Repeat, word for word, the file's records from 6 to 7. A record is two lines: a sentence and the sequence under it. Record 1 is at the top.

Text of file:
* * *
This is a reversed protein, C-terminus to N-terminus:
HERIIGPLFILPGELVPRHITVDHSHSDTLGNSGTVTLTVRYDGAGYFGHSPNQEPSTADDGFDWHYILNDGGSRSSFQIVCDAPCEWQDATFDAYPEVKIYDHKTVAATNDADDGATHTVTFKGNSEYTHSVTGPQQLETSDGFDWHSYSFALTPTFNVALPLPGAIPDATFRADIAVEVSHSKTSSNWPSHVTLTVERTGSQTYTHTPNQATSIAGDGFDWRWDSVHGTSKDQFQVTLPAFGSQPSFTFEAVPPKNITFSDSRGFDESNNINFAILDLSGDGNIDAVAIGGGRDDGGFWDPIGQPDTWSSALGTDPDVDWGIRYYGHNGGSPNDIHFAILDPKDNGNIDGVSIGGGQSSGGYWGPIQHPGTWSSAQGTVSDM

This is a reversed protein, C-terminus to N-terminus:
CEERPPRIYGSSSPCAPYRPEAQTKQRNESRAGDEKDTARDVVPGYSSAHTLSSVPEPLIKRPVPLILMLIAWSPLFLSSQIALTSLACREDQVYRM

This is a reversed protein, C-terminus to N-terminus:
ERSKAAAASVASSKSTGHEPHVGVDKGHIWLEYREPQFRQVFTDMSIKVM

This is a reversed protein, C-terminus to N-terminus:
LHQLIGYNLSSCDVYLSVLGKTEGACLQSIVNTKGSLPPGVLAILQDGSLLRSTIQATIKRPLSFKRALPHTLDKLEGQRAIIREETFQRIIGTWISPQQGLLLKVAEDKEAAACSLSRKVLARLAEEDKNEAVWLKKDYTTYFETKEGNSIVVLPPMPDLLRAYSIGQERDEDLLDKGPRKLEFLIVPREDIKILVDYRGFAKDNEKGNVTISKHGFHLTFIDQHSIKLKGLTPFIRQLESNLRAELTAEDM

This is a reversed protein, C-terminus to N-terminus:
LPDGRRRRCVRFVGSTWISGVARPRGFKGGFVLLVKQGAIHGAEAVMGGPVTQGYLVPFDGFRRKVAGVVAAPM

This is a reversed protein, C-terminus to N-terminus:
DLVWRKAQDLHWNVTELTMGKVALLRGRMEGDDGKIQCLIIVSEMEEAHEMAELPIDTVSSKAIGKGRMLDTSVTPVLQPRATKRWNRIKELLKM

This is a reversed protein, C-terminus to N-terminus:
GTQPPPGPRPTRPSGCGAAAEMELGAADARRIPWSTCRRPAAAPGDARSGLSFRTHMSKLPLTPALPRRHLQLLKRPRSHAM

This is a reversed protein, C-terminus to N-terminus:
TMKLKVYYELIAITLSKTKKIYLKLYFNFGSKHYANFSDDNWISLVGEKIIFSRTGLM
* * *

This is a reversed protein, C-terminus to N-terminus:
DLVWRKAQDLHWNVTELTMGKVALLRGRMEGDDGKIQCLIIVSEMEEAHEMAELPIDTVSSKAIGKGRMLDTSVTPVLQPRATKRWNRIKELLKM

This is a reversed protein, C-terminus to N-terminus:
GTQPPPGPRPTRPSGCGAAAEMELGAADARRIPWSTCRRPAAAPGDARSGLSFRTHMSKLPLTPALPRRHLQLLKRPRSHAM